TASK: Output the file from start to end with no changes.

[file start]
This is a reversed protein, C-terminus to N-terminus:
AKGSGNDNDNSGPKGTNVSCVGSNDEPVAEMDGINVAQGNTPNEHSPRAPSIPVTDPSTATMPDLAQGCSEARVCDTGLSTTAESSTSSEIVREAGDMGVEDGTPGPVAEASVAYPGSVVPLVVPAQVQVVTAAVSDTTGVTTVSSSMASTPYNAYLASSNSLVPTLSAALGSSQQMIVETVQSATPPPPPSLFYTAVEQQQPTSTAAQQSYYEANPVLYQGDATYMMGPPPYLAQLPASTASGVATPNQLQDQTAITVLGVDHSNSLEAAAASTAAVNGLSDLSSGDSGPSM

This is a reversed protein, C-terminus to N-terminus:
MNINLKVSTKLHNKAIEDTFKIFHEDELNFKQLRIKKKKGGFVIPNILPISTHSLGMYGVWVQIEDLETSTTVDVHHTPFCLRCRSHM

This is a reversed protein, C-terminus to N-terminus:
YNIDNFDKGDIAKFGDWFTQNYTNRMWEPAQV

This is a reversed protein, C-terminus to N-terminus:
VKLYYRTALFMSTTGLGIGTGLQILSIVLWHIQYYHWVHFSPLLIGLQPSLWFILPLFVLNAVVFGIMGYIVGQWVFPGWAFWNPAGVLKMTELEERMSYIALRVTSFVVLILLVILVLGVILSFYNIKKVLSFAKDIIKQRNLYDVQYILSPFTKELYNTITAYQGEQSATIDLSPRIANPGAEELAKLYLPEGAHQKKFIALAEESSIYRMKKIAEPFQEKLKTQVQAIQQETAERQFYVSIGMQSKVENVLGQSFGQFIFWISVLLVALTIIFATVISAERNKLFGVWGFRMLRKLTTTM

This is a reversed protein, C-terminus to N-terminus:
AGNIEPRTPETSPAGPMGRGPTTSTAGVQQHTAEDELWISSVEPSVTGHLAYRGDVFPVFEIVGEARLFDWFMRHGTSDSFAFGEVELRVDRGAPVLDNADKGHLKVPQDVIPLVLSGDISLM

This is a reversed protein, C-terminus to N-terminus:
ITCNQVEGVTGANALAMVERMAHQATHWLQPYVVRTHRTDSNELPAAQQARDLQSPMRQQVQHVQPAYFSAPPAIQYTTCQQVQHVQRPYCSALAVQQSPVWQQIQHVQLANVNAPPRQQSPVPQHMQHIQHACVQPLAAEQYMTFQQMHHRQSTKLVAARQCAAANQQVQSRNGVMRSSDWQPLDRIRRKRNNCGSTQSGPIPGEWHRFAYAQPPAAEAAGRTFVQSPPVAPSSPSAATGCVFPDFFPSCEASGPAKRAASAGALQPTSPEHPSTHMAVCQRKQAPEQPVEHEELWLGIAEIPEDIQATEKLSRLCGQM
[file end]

This is a reversed protein, C-terminus to N-terminus:
AKGSGNDNDNSGPKGTNVSCVGSNDEPVAEMDGINVAQGNTPNEHSPRAPSIPVTDPSTATMPDLAQGCSEARVCDTGLSTTAESSTSSEIVREAGDMGVEDGTPGPVAEASVAYPGSVVPLVVPAQVQVVTAAVSDTTGVTTVSSSMASTPYNAYLASSNSLVPTLSAALGSSQQMIVETVQSATPPPPPSLFYTAVEQQQPTSTAAQQSYYEANPVLYQGDATYMMGPPPYLAQLPASTASGVATPNQLQDQTAITVLGVDHSNSLEAAAASTAAVNGLSDLSSGDSGPSM

This is a reversed protein, C-terminus to N-terminus:
MNINLKVSTKLHNKAIEDTFKIFHEDELNFKQLRIKKKKGGFVIPNILPISTHSLGMYGVWVQIEDLETSTTVDVHHTPFCLRCRSHM

This is a reversed protein, C-terminus to N-terminus:
YNIDNFDKGDIAKFGDWFTQNYTNRMWEPAQV

This is a reversed protein, C-terminus to N-terminus:
VKLYYRTALFMSTTGLGIGTGLQILSIVLWHIQYYHWVHFSPLLIGLQPSLWFILPLFVLNAVVFGIMGYIVGQWVFPGWAFWNPAGVLKMTELEERMSYIALRVTSFVVLILLVILVLGVILSFYNIKKVLSFAKDIIKQRNLYDVQYILSPFTKELYNTITAYQGEQSATIDLSPRIANPGAEELAKLYLPEGAHQKKFIALAEESSIYRMKKIAEPFQEKLKTQVQAIQQETAERQFYVSIGMQSKVENVLGQSFGQFIFWISVLLVALTIIFATVISAERNKLFGVWGFRMLRKLTTTM

This is a reversed protein, C-terminus to N-terminus:
AGNIEPRTPETSPAGPMGRGPTTSTAGVQQHTAEDELWISSVEPSVTGHLAYRGDVFPVFEIVGEARLFDWFMRHGTSDSFAFGEVELRVDRGAPVLDNADKGHLKVPQDVIPLVLSGDISLM

This is a reversed protein, C-terminus to N-terminus:
ITCNQVEGVTGANALAMVERMAHQATHWLQPYVVRTHRTDSNELPAAQQARDLQSPMRQQVQHVQPAYFSAPPAIQYTTCQQVQHVQRPYCSALAVQQSPVWQQIQHVQLANVNAPPRQQSPVPQHMQHIQHACVQPLAAEQYMTFQQMHHRQSTKLVAARQCAAANQQVQSRNGVMRSSDWQPLDRIRRKRNNCGSTQSGPIPGEWHRFAYAQPPAAEAAGRTFVQSPPVAPSSPSAATGCVFPDFFPSCEASGPAKRAASAGALQPTSPEHPSTHMAVCQRKQAPEQPVEHEELWLGIAEIPEDIQATEKLSRLCGQM